This change is due, in part, to feedback from K-Staters that it was frustrating to limit passwords to 7-8 characters. Longer passwords can be more complex and are more secure since, as a general rule, the longer the password, the more difficult it is to crack. Another benefit is that K-Staters can create passwords based on information segments that are easier to remember, such as word phrases and number sequences.
Continue reading “K-State eID passwords have new limit of 30 characters”
Once again, K-State students, faculty, and staff are the target for spammers trying to trick you into divulging your eID and password in order to compromise your K-State e-mail account and use it to send more spam to thousands of others. Numerous instances of these scams have cropped up this week. This is a reminder that K-State will never ask for your password in an e-mail. For additional information on IT security, see the Jan. 20 InfoTech Tuesday article, “Five Things You Need to Know about IT Security at K-State“.
Wednesday, Feb. 11, is the deadline for all K-Staters to change the password on their eIDs for spring semester. This includes individual eIDs as well as group accounts. To change your eID password, go to the eid.k-state.edu site, sign in to your eProfile, and under Password Settings, click “Change your eID password or password-reset options.”
Continue reading “eID password deadline is only a week away (Feb. 11)”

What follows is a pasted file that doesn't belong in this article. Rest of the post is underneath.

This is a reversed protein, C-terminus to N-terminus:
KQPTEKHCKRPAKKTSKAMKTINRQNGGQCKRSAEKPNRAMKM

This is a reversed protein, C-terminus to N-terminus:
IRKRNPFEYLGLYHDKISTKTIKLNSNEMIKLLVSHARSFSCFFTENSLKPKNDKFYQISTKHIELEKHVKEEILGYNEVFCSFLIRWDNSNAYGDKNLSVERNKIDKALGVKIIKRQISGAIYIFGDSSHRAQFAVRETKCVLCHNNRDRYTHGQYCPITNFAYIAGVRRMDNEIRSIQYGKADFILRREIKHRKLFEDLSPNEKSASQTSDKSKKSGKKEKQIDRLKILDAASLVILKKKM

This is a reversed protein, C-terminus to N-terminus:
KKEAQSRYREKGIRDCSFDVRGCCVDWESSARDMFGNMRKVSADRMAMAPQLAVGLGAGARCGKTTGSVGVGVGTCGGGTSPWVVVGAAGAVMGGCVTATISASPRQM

After you change your eID password, if you use Dreamweaver’s FTP function, don’t forget to change your password in Dreamweaver, too. To change your password in Dreamweaver, do the following:
- On the Site menu, click Manage Sites.
- Highlight the site you want to change your password for and then click Edit.
- Click the Advanced tab.
- Under Category (on the left), click Remote Info.
- In the Password box, type your new password.
- Click OK and then click Done.
The compromise of Alaska Governor Sarah Palin’s Yahoo! e-mail account last September offers many lessons about security, including the risk of using a free commodity e-mail service for conducting official business. Likewise, be cautious about what you store in your e-mail — the hacker posted some of Palin’s e-mail messages, photos, and her address book on the Internet. However, the focus of this article stems from the technique used by the hacker (purported to be a student from the University of Tennessee) to access Palin’s e-mail.
The perpetrator was able to change Palin’s password by answering three security questions — her date of birth, home zip code, and where she met her husband — answers easily discovered through simple Google searches. Challenge-response systems like these are common security features used in self-service websites for resetting a forgotten password, like the site used by the hacker to reset Palin’s Yahoo! password and access her e-mail. Even K-State’s eID Profile system uses a challenge-response security question to facilitate self-service password resets. Continue reading “Choosing security questions/answers; lessons learned from Palin e-mail hack and password security”